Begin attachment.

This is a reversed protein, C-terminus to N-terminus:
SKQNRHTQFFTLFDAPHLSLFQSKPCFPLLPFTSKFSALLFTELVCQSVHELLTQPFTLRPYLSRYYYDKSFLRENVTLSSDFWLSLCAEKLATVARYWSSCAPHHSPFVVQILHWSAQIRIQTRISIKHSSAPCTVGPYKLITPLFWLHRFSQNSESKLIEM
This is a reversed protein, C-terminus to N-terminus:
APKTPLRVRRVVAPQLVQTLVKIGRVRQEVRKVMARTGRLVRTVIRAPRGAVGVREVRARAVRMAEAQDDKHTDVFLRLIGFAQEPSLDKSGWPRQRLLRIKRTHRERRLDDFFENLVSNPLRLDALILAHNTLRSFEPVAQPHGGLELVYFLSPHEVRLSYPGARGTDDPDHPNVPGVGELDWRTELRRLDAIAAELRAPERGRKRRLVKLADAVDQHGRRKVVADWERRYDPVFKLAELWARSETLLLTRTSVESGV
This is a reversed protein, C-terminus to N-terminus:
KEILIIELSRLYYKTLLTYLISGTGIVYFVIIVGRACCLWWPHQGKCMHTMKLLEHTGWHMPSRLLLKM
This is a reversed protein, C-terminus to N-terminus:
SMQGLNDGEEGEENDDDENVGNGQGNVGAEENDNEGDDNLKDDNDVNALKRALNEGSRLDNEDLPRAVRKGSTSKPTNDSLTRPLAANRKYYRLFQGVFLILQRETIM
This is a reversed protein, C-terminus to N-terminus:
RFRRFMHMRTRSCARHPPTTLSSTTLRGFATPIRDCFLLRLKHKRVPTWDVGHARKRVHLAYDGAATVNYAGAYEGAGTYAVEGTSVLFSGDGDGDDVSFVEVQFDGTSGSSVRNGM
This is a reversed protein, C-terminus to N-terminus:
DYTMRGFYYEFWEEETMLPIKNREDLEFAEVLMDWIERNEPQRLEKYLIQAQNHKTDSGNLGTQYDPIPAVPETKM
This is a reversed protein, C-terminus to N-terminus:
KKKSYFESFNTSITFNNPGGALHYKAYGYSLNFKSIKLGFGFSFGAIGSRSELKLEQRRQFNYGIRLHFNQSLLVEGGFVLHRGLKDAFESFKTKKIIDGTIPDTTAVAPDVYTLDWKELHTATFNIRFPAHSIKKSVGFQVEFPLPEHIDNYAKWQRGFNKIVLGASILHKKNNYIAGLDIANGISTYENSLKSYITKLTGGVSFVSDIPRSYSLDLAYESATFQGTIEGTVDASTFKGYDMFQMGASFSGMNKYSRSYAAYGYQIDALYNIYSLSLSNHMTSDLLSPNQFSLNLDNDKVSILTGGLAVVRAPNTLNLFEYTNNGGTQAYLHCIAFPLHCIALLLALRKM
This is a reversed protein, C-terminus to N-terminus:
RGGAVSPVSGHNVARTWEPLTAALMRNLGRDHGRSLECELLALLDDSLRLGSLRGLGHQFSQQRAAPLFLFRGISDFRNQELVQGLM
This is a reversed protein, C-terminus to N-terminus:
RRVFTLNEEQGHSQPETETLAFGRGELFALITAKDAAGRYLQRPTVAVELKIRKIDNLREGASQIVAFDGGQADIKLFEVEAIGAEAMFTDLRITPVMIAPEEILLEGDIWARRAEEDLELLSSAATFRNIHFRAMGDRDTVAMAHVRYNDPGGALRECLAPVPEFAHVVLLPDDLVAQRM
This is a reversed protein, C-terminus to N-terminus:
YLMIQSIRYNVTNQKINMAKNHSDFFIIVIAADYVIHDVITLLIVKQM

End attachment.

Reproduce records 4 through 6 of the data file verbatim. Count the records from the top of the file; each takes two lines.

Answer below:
This is a reversed protein, C-terminus to N-terminus:
SMQGLNDGEEGEENDDDENVGNGQGNVGAEENDNEGDDNLKDDNDVNALKRALNEGSRLDNEDLPRAVRKGSTSKPTNDSLTRPLAANRKYYRLFQGVFLILQRETIM
This is a reversed protein, C-terminus to N-terminus:
RFRRFMHMRTRSCARHPPTTLSSTTLRGFATPIRDCFLLRLKHKRVPTWDVGHARKRVHLAYDGAATVNYAGAYEGAGTYAVEGTSVLFSGDGDGDDVSFVEVQFDGTSGSSVRNGM
This is a reversed protein, C-terminus to N-terminus:
DYTMRGFYYEFWEEETMLPIKNREDLEFAEVLMDWIERNEPQRLEKYLIQAQNHKTDSGNLGTQYDPIPAVPETKM